At a glance:
Lillian Malcolm was born in 1868, grew up in the eastern United States, and started a career as an actress on Broadway. But when gold fever struck the nation with the 1898 Klondike gold rush, Lillian packed up her show costumes and headed "North to Alaska." That was the beginning of her new career as a prospector searching for gold mines. Although she was not the only woman who was struck with gold fever and went prospecting, which was considered strictly a man's job at that time, she was one of very few women who did work in this field.
Alone, she took a sled and dog team over the treacherous Chilkoot trail to Dawson, a death-defying feat adventure she encountered. She also took a dip in the frozen Bering Sea while jumping between chunks of floating ice and came close to starvation when she ran out of provisions. She wore a pistol in her belt but was not able to fend off the men who jumped her claim in Alaska.
After a year in court battling to retrieve her claim, she left Alaska, completely broke but not discouraged. She continued to follow gold strikes for the rest of her life, always a little bit too late and never striking the big bonanza, and always aware that she was blazing a trail for other women to follow.
In her book, A Mine of Her Own, Sally Zanjani shares some of Lillian's own words: "The grandest and healthiest life known is this rough pioneer life. And I don't see why more women are not out in the hills. It ought to be as easy and natural for women to read rocks as it is for astronomers to read the stars. The day will come when they will not sneer at Miss Malcolm. They will not pick up their skirts when I come around. Disgusting conventionality must pay the penalty in any pioneer work....Woman can endure as much as a man. Comply with the law and you will have man's responsibilities and man's reward."
From Alaska, Lillian traveled to Nevada to join the new gold and silver strikes at Goldfield and Tonopah in 1902. Since she had no money, she paid for her room and board along the way by telling the stories of her Alaskan adventures. She missed the heydays of the strikes at Goldfield and Tonopah, but while there she also tried to locate gold near Silver Peak in Esmeralda County. She staked a claim, went to Pittsburgh to raise money from eastern investors and formed a company called "Scotch Lassie Gold Mining Company." When she returned, the Tonopah Bonanza reported her success in raising funds on November 2, 1907: "She is a hustler of no mean ability, and has done prospecting on her own account, both in Nevada and in Alaska."Unfortunately, her Silver Peak claims did not pan out. The gold she was looking for was not there.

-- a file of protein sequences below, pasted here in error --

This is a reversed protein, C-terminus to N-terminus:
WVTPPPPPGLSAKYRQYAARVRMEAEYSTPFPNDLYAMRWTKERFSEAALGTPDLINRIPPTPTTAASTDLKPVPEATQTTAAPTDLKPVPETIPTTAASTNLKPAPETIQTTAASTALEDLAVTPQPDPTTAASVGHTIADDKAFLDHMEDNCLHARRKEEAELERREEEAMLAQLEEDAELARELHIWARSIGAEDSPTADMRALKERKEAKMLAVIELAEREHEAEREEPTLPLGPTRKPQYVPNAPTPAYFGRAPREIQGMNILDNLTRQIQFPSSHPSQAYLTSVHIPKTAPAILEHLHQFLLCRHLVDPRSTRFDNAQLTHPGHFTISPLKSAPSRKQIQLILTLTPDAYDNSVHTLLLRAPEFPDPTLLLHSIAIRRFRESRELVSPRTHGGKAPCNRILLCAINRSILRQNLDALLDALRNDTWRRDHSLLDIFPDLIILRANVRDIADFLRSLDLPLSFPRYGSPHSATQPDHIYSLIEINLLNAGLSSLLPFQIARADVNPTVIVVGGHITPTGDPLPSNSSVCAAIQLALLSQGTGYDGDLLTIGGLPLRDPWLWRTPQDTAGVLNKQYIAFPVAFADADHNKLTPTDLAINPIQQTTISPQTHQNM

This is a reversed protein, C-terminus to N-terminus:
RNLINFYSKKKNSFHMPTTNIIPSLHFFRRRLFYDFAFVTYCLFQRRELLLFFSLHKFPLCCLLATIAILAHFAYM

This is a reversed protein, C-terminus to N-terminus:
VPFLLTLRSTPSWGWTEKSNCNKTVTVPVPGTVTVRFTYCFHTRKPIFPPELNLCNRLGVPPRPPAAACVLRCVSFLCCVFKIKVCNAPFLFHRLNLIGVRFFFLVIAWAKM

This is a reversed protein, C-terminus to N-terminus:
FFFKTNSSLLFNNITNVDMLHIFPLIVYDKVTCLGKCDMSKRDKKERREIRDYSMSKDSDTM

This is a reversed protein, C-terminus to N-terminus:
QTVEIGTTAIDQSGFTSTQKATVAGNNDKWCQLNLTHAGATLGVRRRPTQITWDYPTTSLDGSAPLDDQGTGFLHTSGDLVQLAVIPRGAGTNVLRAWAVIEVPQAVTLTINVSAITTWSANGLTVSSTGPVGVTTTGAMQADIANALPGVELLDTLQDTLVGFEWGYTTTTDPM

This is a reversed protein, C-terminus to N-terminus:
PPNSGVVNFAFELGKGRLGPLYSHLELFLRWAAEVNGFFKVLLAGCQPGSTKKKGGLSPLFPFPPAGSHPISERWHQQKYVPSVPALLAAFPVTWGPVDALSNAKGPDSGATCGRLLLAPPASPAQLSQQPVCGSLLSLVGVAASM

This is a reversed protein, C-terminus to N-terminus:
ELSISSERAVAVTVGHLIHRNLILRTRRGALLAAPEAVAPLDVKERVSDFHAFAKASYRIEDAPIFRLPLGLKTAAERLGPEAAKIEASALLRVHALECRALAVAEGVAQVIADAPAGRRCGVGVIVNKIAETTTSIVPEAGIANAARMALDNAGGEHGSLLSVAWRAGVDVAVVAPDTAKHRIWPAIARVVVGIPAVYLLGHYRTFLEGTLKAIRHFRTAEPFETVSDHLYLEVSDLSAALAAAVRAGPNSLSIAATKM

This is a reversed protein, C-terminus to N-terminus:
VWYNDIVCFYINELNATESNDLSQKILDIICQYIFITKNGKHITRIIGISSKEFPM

Lillian also lived for a time in Rhyolite, which served as a home base while she prospected in Death Valley. There she met Death Valley Scotty, an eccentric miner and scam artist. She took an option on a claim held by his partner Bill Key. When she became involved in defending Key against accusations that he was involved in a murder plot, she lost precious time and lost her option on his claim. When her Silver Peak property failed to show value, Lillian continued to travel in search of the gold she always believed she would find.
She spent some time in Mexico, then moved back to northern Nevada to work in the Slumbering Hills mining district. In 1911, she moved to Jarbidge in northeastern Nevada and continued her prospecting. Because Lillian had been scorned by other women and preferred the company of men, she told a newspaper reporter she had no close female companions. Some might have described her as having the "queen bee syndrome," which meant that she saw other women as rivals rather than friends. Sometimes she prospected with men, and often she wandered the Nevada desert alone.
We do not know what happened to Lillian after she moved to Nevada's rugged mountains around Jarbidge. She seemed to have disappeared, perhaps moving to another state or locating another stake to pay for her prospecting. While in Nevada, she attracted the attention of news reporters, because it was still unusual for women to choose prospecting as a career. She also voiced clearly her belief that women should be able to work as prospectors or in mining occupations. However, women were considered bad luck in underground mines, a barrier they were unable to break until the 1970s, more than 100 years after Lillian Malcolm's birth.
Biographical sketch by Victoria Ford
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